Perlecan participates in proliferation activation of quiescent Drosophila neuroblasts

Authors

  • Aaron Voigt,

    1. Abteilung Molekulare Entwicklungsbiologie, Max-Planck-Institut für biophysikalische Chemie, Am Fassberg, Göttingen, Germany
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    • Drs. Voigt and Pflanz contributed equally in this work.

  • Ralf Pflanz,

    1. Abteilung Molekulare Entwicklungsbiologie, Max-Planck-Institut für biophysikalische Chemie, Am Fassberg, Göttingen, Germany
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    • Drs. Voigt and Pflanz contributed equally in this work.

  • Ulrich Schäfer,

    1. Abteilung Molekulare Entwicklungsbiologie, Max-Planck-Institut für biophysikalische Chemie, Am Fassberg, Göttingen, Germany
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  • Herbert Jäckle

    Corresponding author
    1. Abteilung Molekulare Entwicklungsbiologie, Max-Planck-Institut für biophysikalische Chemie, Am Fassberg, Göttingen, Germany
    • Abteilung Molekulare Entwicklungsbiologie, Max-Planck-Institut für biophysikalische Chemie, Am Fassberg, 37077 Göttingen, Germany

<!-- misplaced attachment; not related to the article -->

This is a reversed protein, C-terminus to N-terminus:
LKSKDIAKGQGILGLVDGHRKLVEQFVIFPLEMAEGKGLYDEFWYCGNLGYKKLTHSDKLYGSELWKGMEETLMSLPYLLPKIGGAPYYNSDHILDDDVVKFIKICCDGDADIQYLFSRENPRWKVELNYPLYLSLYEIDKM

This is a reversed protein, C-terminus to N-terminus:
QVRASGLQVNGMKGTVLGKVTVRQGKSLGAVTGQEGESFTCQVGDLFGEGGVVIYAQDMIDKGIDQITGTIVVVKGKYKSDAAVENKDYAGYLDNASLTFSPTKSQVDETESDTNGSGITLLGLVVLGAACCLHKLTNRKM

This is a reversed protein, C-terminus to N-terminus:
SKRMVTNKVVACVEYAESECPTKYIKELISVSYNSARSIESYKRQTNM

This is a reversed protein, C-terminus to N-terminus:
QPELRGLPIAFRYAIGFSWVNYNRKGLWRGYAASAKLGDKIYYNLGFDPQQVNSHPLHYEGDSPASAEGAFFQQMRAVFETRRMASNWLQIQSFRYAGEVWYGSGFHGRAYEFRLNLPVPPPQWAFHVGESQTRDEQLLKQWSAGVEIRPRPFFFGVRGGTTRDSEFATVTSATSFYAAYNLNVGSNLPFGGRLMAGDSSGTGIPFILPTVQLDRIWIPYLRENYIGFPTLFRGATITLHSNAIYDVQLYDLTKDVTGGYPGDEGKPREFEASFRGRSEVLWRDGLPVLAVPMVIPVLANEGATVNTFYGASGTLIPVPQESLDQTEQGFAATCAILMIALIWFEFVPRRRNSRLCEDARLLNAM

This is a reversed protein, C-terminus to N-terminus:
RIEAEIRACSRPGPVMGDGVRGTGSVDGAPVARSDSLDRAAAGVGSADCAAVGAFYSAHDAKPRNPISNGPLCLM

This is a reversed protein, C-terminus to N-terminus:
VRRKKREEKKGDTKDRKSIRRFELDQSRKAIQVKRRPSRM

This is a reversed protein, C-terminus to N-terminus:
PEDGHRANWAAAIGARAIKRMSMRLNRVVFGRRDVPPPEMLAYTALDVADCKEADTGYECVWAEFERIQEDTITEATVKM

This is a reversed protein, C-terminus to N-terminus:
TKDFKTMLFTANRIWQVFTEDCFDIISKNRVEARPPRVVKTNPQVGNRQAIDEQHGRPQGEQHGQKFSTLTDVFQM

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Abstract

Drosophila neuroblasts act as stem cells. Their proliferation is controlled through cell cycle arrest and activation in a spatiotemporal pattern. Several genes have been identified that control the pattern of neuroblast quiescence and proliferation in the central nervous system (CNS), including anachronism (ana), even skipped (eve) and terribly reduced optic lobes (trol). eve acts in a non–cell-autonomous manner to produce a transacting factor in the larval body that stimulates cell division in the population of quiescent optic lobe neuroblasts. ana encodes a secreted glial glycoprotein proposed to repress premature proliferation of optic lobe and thoracic neuroblasts. trol was shown to act downstream of ana to activate proliferation of quiescent neuroblasts either by inactivating or bypassing ana-dependent repression. Here, we show that trol codes for Drosophila Perlecan, a large multidomain heparan sulfate proteoglycan originally identified in extracellular matrix structures of mammals. The results suggest that trol acts in the extracellular matrix and binds, stores, and sequesters external signals and, thereby, participates in the stage- and region-specific control of neuroblast proliferation. © 2002 Wiley-Liss, Inc.

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